The diagonal of LC1 sensor is not 2/3 or 0.67" (16.9 mm) as you might expect, but approximately two thirds of that value - 11 mm. If you want to know why, see sensor sizes.

w = 8.80 mm
h = 6.60 mm
Diagonal =  8.80² + 6.60²   = 11.00 mm


Surface area

Surface area is calculated by multiplying the width and the height of a sensor.

Digilux 2 sensor area

Width = 8.80 mm
Height = 6.60 mm

Surface area = 8.80 × 6.60 = 58.08 mm²

LC1 sensor area

Width = 8.80 mm
Height = 6.60 mm

Surface area = 8.80 × 6.60 = 58.08 mm²


Pixel pitch

Pixel pitch is the distance from the center of one pixel to the center of the next measured in micrometers (µm). It can be calculated with the following formula:
Pixel pitch =   sensor width in mm  × 1000
sensor resolution width in pixels

Digilux 2 pixel pitch

Sensor width = 8.80 mm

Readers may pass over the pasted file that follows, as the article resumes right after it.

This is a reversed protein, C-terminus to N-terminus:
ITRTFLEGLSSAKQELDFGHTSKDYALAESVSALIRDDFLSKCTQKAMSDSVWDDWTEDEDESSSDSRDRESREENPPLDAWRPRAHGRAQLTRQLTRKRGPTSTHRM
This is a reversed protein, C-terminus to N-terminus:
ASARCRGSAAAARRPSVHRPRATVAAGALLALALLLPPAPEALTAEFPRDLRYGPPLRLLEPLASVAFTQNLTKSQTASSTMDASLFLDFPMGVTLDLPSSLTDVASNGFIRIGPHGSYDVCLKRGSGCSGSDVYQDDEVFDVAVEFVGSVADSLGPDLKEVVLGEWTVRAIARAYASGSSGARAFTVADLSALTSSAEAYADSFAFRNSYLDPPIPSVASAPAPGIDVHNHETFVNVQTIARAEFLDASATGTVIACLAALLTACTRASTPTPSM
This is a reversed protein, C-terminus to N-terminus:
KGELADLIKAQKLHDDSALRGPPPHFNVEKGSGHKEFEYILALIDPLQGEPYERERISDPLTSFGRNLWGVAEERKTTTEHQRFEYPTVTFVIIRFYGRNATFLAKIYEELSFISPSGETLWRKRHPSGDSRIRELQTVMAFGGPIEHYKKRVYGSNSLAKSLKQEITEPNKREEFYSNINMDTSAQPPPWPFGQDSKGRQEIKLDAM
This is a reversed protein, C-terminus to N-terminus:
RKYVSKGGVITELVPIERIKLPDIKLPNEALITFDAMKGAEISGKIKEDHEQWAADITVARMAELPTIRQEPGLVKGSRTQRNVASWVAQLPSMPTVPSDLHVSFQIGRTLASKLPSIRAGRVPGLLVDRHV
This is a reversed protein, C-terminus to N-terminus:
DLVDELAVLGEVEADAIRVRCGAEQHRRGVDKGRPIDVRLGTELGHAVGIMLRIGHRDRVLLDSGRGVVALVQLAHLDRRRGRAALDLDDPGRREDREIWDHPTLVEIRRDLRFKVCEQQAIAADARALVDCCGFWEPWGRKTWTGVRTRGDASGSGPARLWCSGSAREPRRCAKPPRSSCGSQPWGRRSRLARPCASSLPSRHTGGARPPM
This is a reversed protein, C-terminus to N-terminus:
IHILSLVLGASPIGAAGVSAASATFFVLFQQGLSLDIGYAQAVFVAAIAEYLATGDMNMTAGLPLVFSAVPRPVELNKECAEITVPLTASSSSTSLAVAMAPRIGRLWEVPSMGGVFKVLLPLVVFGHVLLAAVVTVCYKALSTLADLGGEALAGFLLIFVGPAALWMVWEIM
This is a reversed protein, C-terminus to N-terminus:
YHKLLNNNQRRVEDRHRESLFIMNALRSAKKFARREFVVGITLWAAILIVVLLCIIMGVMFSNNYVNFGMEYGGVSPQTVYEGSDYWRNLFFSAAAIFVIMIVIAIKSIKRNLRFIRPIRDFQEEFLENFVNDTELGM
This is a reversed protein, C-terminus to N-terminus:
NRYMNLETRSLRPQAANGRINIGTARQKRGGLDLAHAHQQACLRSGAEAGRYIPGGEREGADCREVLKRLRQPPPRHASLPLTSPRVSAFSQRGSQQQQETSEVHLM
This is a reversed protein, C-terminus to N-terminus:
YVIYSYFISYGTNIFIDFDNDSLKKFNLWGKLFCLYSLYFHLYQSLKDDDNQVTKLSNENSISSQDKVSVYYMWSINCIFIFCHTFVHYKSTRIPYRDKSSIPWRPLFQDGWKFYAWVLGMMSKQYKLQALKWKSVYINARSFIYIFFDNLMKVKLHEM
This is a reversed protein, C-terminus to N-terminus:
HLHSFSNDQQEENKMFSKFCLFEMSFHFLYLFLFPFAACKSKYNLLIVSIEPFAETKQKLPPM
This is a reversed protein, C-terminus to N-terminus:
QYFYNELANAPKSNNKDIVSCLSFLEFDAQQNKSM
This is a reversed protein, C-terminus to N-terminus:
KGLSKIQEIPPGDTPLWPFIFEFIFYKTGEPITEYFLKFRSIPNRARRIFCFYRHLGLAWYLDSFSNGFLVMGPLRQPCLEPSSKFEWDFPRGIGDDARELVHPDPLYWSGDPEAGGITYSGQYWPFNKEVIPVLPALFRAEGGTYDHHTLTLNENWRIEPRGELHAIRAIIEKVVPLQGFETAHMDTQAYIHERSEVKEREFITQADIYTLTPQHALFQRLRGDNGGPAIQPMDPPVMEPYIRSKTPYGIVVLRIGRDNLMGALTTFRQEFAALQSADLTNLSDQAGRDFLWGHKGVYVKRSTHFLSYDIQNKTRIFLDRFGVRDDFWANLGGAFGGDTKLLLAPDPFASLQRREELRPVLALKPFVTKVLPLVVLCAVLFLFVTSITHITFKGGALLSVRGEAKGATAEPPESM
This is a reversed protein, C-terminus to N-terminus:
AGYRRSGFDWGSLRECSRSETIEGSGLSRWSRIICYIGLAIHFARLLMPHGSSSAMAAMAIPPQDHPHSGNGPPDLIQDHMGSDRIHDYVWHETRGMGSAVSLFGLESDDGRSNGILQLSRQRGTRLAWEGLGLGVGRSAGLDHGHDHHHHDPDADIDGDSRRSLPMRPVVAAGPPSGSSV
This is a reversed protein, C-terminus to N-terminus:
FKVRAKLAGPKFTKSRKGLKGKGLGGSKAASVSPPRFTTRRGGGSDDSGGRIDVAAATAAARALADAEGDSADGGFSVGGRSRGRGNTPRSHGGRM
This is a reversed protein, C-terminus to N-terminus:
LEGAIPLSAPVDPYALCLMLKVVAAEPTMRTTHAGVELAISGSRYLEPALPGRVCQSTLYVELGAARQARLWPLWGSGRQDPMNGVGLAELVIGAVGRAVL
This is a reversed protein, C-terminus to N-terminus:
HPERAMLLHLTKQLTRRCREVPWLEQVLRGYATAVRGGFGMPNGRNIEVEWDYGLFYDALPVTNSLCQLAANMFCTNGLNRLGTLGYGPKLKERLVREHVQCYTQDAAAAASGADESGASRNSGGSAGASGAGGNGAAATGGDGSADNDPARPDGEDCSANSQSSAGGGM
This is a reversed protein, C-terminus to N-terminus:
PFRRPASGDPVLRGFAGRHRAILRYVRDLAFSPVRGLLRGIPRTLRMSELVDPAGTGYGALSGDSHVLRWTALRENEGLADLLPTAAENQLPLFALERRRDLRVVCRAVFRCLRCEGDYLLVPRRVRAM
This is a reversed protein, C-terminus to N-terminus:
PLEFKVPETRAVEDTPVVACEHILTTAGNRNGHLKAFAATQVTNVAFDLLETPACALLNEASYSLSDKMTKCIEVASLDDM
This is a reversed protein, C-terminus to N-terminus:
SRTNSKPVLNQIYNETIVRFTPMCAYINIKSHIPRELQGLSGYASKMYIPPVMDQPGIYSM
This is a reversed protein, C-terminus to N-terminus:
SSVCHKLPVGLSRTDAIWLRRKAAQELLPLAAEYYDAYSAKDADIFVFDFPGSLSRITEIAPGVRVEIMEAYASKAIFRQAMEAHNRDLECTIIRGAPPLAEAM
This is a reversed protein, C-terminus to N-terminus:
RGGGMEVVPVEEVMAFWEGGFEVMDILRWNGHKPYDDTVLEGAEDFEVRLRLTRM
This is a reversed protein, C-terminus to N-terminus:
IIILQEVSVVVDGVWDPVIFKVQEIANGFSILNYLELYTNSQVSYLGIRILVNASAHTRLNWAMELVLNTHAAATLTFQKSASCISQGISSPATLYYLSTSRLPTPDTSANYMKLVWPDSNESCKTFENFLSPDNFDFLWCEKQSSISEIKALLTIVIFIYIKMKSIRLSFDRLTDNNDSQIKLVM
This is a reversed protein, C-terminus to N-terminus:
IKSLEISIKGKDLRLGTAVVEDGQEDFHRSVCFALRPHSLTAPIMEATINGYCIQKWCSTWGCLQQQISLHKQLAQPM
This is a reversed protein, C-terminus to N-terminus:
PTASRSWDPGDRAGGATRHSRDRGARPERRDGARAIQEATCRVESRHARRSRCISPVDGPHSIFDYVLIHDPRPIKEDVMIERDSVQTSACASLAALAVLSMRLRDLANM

Sensor resolution width = 2552 pixels
Pixel pitch =   8.80  × 1000  = 3.45 µm
2552

LC1 pixel pitch

Sensor width = 8.80 mm
Sensor resolution width = 2552 pixels
Pixel pitch =   8.80  × 1000  = 3.45 µm
2552


Pixel area

The area of one pixel can be calculated by simply squaring the pixel pitch:
Pixel area = pixel pitch²

You could also divide sensor surface area with effective megapixels:
Pixel area =   sensor surface area in mm²
effective megapixels

Digilux 2 pixel area

Pixel pitch = 3.45 µm

Pixel area = 3.45² = 11.9 µm²

LC1 pixel area

Pixel pitch = 3.45 µm

Pixel area = 3.45² = 11.9 µm²


Pixel density

Pixel density can be calculated with the following formula:
Pixel density =  ( sensor resolution width in pixels )² / 1000000
sensor width in cm

One could also use this formula:
Pixel density =   effective megapixels × 1000000  / 10000
sensor surface area in mm²

Digilux 2 pixel density

Sensor resolution width = 2552 pixels
Sensor width = 0.88 cm

Pixel density = (2552 / 0.88)² / 1000000 = 8.41 MP/cm²

LC1 pixel density

Sensor resolution width = 2552 pixels
Sensor width = 0.88 cm

Pixel density = (2552 / 0.88)² / 1000000 = 8.41 MP/cm²


Sensor resolution